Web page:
Perhaps he will let us know his opinion on why the countries most likely to introduce QE have falling exchange rates.
It seems to me that even those who attended this seminar could not manage much enthusiasm for it and I wonder as to whether there were rows at the end of it. Unfortunately my view of the world’s politician’s is now so low I wonder if they are flying to next to a symposium on telling everybody else about the dangers of global warming. At best one can conclude that they are a group of people who are not very self-aware.
The UK Government Bond or Gilt market
I thought that I would address this area as I have noticed quite a few articles on this subject over the past few days and sadly many of them have shown a lack of understanding of the position. The opening salvo was fired by the Financial Times which pointed out correctly that up to the five-year maturity UK gilt yields are below those of Germany’s equivalent government bonds.
However to get a true picture of the situation you need to take a look at the overall market and if we move up the maturity spectrum we find the following. The ten-year yield is considerably above that of Germany as we yield 2.96% and they yield 2.45%, for twenty years the figures are 3.93% and 2.98% respectively and for thirty-years 4.09% and 2.96%. Indeed our longer-dated yields have risen recently rather than fallen.
So I cannot report that there has been a re-evaluation of the relative economic performances of the UK and Germany as these gaps remain wide. What I can report is a view on likely policy of the Monetary Policy Committee. The gilt market appears to be expecting them to buy short-dated gilts.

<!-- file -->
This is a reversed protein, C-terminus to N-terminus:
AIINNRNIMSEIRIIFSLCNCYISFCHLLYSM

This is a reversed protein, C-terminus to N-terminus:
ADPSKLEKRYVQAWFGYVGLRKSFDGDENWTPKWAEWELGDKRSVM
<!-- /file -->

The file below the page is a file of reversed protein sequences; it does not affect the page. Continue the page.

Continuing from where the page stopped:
An Immediate contradiction
Unfortunately problems immediately flow from this.
1. On whatever inflation index you use then inflation is and looks likely to remain higher and in many cases much higher than the yields on offer from these bonds. So buyers are buying for an expected loss in real terms. Either they are expecting the UK economy to collapse or expected QE is horribly distorting our interest-rates.
2. Let us say they are right and the Bank of England does purchase these bonds. Exactly how will the economy improve by lowering interest rates the highest of which is at 1.57%? I wrote recently on the dangers of us being in a liquidity-trap for such interest rates on the 12th October and am reminded of one of my first articles on this site back on the 14th December 2009 about official and unofficial interest rates in the UK. According to the Bank of England the official overdraft rate is according to its latest figures some 19.08% and no this is not a misprint.
If we look at officialdom and central bankers at this time I am reminded of some of the lyrics from a song by the US duo, Hall and Oates.I doubt whether they were writing about a 17.5% difference in interest-rates but they might as well have been.
Out of touch
Out of touch.
You’re out of touch
I’m out of time.
Let us hope they were wrong about the out of time bit.